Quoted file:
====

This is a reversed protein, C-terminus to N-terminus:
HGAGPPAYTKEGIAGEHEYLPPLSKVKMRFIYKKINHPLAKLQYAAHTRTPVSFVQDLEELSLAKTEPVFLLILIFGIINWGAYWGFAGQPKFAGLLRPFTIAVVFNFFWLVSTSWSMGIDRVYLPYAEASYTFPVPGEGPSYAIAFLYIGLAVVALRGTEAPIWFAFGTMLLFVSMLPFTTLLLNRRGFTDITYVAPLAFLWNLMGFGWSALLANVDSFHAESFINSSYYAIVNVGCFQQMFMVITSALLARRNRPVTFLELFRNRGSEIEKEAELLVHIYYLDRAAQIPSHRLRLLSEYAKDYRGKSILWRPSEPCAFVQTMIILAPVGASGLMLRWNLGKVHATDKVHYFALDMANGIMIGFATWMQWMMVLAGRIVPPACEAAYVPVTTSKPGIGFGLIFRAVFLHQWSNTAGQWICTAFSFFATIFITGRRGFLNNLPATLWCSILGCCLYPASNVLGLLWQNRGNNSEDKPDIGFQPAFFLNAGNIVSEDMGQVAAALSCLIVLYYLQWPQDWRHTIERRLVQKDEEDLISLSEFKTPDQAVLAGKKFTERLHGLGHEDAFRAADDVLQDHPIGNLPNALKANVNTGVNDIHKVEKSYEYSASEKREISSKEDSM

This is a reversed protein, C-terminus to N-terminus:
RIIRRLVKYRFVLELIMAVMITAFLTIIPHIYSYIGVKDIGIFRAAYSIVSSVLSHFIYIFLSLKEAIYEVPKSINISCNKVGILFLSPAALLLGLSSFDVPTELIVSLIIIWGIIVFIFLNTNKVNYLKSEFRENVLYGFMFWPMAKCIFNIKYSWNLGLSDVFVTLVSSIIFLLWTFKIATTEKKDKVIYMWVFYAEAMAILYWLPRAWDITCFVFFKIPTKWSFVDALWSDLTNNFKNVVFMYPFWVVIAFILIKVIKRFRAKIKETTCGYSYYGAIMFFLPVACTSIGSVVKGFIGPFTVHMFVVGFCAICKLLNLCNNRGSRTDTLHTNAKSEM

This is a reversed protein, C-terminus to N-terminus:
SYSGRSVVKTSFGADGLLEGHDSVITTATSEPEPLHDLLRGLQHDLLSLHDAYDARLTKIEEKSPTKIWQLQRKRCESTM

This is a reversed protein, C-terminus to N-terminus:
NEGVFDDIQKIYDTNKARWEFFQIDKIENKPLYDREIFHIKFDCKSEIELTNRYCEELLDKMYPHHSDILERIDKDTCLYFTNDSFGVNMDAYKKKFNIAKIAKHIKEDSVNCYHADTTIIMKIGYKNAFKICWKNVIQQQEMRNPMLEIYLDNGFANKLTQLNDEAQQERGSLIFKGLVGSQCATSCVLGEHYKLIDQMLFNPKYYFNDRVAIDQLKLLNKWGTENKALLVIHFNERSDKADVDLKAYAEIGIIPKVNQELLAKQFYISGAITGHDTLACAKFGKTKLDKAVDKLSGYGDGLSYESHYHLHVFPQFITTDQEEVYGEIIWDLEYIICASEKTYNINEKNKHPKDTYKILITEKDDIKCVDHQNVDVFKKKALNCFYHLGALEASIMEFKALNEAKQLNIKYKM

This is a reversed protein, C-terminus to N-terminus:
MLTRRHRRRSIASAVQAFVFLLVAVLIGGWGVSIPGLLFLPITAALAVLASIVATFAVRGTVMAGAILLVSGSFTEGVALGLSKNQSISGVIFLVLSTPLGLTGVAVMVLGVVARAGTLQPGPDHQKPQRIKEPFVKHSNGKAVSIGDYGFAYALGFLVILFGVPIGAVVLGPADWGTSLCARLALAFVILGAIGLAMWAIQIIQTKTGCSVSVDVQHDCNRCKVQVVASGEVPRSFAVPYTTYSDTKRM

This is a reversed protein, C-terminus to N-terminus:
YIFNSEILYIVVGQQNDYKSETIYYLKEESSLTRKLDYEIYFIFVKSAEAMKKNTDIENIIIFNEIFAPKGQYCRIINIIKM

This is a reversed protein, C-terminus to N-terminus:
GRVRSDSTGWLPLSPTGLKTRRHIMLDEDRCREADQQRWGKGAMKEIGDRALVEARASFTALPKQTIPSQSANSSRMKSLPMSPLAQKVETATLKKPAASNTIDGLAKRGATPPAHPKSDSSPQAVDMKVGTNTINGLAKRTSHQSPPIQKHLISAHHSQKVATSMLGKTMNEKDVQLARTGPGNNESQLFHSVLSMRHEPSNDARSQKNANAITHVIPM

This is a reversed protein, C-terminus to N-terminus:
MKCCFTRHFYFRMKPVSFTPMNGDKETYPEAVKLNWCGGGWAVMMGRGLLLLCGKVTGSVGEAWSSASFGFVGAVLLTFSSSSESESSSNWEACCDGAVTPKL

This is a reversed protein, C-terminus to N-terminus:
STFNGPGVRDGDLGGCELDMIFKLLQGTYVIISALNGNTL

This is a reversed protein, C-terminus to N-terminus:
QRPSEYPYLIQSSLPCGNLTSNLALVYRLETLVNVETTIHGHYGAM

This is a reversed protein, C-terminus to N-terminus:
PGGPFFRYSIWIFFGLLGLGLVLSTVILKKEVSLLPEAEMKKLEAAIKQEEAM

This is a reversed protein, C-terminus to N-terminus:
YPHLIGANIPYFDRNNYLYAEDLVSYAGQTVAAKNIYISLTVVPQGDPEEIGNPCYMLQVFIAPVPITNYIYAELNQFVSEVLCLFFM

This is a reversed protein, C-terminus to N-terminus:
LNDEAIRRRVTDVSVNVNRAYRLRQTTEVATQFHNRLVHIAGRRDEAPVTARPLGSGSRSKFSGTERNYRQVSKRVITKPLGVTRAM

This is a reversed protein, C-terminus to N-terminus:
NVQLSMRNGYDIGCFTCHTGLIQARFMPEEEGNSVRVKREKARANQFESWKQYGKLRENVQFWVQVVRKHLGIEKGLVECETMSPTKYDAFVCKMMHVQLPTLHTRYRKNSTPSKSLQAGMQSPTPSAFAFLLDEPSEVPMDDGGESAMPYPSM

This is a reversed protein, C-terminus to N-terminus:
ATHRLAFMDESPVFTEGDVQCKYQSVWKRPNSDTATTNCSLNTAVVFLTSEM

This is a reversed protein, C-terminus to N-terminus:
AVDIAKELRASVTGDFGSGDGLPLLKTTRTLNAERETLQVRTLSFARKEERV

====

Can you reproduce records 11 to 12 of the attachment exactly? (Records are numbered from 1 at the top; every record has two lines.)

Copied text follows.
This is a reversed protein, C-terminus to N-terminus:
PGGPFFRYSIWIFFGLLGLGLVLSTVILKKEVSLLPEAEMKKLEAAIKQEEAM

This is a reversed protein, C-terminus to N-terminus:
YPHLIGANIPYFDRNNYLYAEDLVSYAGQTVAAKNIYISLTVVPQGDPEEIGNPCYMLQVFIAPVPITNYIYAELNQFVSEVLCLFFM